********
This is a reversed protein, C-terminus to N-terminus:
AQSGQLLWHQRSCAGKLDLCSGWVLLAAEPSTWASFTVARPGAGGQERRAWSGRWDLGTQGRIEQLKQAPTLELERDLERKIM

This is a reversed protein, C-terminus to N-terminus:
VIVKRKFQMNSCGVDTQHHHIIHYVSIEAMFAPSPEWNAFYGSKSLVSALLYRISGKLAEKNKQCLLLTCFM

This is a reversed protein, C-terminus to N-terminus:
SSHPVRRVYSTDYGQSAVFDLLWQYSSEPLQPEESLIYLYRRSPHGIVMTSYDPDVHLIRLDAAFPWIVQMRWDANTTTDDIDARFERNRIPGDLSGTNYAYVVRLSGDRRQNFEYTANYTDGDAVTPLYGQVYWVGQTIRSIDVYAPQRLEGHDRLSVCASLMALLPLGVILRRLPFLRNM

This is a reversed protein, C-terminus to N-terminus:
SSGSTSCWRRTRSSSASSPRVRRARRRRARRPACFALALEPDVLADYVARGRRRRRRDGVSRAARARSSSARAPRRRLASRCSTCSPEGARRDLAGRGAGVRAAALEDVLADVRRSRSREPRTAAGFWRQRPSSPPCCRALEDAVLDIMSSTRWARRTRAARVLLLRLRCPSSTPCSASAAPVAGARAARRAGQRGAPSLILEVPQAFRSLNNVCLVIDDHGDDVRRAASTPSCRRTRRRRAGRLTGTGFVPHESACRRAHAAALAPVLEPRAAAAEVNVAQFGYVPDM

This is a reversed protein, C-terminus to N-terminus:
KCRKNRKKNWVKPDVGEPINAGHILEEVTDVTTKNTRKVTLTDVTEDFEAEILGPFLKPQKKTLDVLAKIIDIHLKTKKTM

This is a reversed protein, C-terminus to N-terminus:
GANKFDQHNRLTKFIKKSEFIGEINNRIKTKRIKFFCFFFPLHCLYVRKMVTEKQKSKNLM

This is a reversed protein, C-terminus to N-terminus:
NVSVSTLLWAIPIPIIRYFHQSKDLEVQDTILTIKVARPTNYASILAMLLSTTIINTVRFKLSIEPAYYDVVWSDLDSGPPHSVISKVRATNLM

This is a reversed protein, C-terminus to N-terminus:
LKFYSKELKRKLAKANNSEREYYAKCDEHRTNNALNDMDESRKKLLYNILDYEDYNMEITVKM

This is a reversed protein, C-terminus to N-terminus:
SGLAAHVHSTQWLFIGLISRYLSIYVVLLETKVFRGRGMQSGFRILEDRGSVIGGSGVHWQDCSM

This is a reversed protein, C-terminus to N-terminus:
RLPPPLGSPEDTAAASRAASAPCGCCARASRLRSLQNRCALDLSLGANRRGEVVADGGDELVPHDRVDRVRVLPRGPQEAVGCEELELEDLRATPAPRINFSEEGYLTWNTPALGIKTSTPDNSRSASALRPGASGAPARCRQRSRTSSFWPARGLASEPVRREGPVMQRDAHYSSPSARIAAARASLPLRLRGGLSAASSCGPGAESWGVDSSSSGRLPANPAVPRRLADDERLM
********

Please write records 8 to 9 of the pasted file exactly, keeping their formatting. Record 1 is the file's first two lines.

This is a reversed protein, C-terminus to N-terminus:
LKFYSKELKRKLAKANNSEREYYAKCDEHRTNNALNDMDESRKKLLYNILDYEDYNMEITVKM

This is a reversed protein, C-terminus to N-terminus:
SGLAAHVHSTQWLFIGLISRYLSIYVVLLETKVFRGRGMQSGFRILEDRGSVIGGSGVHWQDCSM